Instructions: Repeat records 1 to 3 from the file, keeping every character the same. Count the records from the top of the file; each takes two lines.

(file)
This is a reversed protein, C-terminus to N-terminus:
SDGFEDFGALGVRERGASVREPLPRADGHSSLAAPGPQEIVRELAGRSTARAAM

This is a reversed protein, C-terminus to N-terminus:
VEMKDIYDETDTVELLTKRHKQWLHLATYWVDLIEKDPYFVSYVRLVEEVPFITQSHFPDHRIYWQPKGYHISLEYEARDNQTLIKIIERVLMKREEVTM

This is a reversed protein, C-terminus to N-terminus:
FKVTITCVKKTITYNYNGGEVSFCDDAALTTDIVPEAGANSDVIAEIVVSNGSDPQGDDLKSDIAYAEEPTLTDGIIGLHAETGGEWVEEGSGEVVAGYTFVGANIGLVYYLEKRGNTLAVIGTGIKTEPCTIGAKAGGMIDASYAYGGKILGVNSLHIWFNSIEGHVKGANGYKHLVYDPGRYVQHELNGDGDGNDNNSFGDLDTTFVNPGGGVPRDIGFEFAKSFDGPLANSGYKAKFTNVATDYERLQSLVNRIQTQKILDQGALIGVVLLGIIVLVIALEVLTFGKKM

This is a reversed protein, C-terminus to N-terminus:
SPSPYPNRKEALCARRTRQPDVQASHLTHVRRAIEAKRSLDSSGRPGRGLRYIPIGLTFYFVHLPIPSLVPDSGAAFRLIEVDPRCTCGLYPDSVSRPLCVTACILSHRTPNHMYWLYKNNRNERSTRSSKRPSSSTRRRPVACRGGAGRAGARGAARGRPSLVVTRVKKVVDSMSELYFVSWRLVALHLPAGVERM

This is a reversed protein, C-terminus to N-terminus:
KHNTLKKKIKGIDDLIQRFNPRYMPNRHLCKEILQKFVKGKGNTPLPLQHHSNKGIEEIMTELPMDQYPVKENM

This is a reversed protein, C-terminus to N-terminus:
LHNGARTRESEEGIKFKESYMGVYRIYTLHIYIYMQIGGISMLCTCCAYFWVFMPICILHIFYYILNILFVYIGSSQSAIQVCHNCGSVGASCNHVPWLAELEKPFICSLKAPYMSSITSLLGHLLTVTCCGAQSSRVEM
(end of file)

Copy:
This is a reversed protein, C-terminus to N-terminus:
SDGFEDFGALGVRERGASVREPLPRADGHSSLAAPGPQEIVRELAGRSTARAAM

This is a reversed protein, C-terminus to N-terminus:
VEMKDIYDETDTVELLTKRHKQWLHLATYWVDLIEKDPYFVSYVRLVEEVPFITQSHFPDHRIYWQPKGYHISLEYEARDNQTLIKIIERVLMKREEVTM

This is a reversed protein, C-terminus to N-terminus:
FKVTITCVKKTITYNYNGGEVSFCDDAALTTDIVPEAGANSDVIAEIVVSNGSDPQGDDLKSDIAYAEEPTLTDGIIGLHAETGGEWVEEGSGEVVAGYTFVGANIGLVYYLEKRGNTLAVIGTGIKTEPCTIGAKAGGMIDASYAYGGKILGVNSLHIWFNSIEGHVKGANGYKHLVYDPGRYVQHELNGDGDGNDNNSFGDLDTTFVNPGGGVPRDIGFEFAKSFDGPLANSGYKAKFTNVATDYERLQSLVNRIQTQKILDQGALIGVVLLGIIVLVIALEVLTFGKKM